The Ocean’s Twelve Effect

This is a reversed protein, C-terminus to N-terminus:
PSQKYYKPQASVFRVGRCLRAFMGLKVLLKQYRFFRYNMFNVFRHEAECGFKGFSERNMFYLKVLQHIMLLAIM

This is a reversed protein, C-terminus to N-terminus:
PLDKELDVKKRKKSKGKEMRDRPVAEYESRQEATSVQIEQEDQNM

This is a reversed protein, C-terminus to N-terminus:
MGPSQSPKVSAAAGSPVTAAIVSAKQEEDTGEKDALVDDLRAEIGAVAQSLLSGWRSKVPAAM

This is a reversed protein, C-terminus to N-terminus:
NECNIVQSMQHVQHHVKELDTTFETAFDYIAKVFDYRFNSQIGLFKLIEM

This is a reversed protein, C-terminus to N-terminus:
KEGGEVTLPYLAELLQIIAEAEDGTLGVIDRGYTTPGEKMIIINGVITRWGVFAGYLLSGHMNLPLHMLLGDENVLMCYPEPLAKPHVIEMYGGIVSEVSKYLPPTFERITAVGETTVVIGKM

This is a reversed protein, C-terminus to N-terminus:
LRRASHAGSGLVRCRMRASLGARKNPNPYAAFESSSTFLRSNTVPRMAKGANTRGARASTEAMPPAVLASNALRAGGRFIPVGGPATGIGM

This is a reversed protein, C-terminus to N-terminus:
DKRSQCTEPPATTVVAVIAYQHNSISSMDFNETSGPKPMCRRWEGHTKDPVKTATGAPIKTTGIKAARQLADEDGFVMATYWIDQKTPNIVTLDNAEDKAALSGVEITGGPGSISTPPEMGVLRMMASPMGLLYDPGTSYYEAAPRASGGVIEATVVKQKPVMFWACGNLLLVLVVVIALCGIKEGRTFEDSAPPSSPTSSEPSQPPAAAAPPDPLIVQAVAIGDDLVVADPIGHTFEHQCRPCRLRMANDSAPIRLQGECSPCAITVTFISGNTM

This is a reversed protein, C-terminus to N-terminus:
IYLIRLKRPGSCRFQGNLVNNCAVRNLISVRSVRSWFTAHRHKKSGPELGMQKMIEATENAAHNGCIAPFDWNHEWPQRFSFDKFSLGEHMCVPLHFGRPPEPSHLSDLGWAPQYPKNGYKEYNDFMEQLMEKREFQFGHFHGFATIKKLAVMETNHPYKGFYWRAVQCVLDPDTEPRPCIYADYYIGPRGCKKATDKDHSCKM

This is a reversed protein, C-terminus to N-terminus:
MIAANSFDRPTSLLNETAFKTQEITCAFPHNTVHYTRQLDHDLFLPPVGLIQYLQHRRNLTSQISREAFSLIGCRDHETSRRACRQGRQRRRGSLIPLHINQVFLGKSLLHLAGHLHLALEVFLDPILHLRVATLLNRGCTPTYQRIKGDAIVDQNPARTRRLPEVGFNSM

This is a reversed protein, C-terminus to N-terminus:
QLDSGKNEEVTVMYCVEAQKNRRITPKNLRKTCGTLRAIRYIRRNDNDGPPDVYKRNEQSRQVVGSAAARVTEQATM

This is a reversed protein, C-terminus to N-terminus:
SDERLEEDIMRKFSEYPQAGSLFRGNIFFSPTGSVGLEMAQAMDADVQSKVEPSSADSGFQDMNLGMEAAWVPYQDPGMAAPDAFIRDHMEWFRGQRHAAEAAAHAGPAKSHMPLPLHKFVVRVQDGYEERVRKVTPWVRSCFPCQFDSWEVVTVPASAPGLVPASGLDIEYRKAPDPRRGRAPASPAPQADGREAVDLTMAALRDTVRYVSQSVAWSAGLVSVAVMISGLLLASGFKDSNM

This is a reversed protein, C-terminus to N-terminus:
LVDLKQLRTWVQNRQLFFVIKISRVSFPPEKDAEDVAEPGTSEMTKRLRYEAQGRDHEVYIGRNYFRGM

Ocean’s Twelve is my favorite movie ever. Period. Over the years, I’ve found that the Ocean movies can serve as a universal conversation starter. The conversation always goes something like this: Me: Hey man, cool shoes. Him: Uh, yeah. They’re good sneakers, I guess. Me: Anyway, I’m Max Block. What’s your name? Him: Uh I dunno…I gotta go dude. (At this point, I know I have to pull out my ace if I want a new friend.) Me: Dude, you know what I just saw? Ocean’s Thirteen. (Other guy immediately smiles.) Him: Oh yeah, did you like it? Me: Yeah man, I thought it was alright. I mean, Eleven was better, of course. Him: Haha yeah, classic heist. Me: You know, it’s a shame Twelve was so bad cause otherwise it would be a mad trilogy! Him: Yeah man, I know! What did you say your name was? I’m Brad. Me: I’m Max. A few minutes later the conversation ends on a happy note with an exchange of phone numbers and a mutual appreciation of good cinema. But after making the majority of my friends using this conversation starter, I’ve been forced to admit, I liked it when Julia Roberts played Julia Roberts. I liked the goofy plot and the Night Fox character. I liked the silly but infinitely entertaining banter between Rusty Ryan (Brad Pitt’s character) and that French chick. I especially liked the first half of the movie, when the Ocean’s crew are bumbling around. I liked seeing George Clooney come out on top. Sitting here writing this, I’m consumed by all the times when I could have said, “Hey, let’s watch Ocean’s Twelve.” Instead, I held my tongue for fear of endless social torment. But I now have promised never to pass up an opportunity to view my all time favorite heist movie, even if others may disagree with my taste in movies. I’ve realized that my relationship with Ocean’s Twelve mirrors the relationship so many kids share with unappreciated or unpopular movies. Certainly there are a lot of kids who would like to go over and sit with the loner Ben Talarico described in his article “The Road to Prevention” last week, but perhaps the fear of a negative response weighs move heavily in these kids’ minds than they would think, consequently holding them back from kindly reaching out to their peers. I call this the Ocean’s Twelve effect. This effect is one of the central problems with social networks everywhere. The reverse principle, the Star Wars IV effect, dictates how viral groups on Facebook work. Star Wars IV is decidedly less entertaining than any of the three new Star Wars installments, not to mention all three Ocean’s movies, however many. And those who may secretly agree with me, will instantly claim that “A New Hope” is the best Star Wars movie of all time. Well, when a stupid Facebook group shows up, and enough popular kids join it, you have the Star Wars IV effect. I mean, honestly, there is one good light saber fight. Really. I do not have solutions to either the Ocean’s Twelve effect or the Star Wars IV effect. There is no way to make people change their taste in movies or clothes overnight. Someone could even point out that I may just be claiming to like Ocean’s Twelve because no one else does. I assure you; I love that movie. Perhaps the best we can hope for as a society, or on a smaller level as school, is to have the Star Wars IV effect work to our advantage. In other words, hope that one day all of those kids who once feared the reaction from their peers will decide to go sit with the lone wolf. I hate to seem that crude. I guess everyone is used to enjoying a fluffy buffer of terms like “social norm” and “tipping point.” But the bottom line is, it’s up to those once fearful, or perhaps even still fearful, kids to take the jump. Max Block is a Junior from Norwich, Vermont.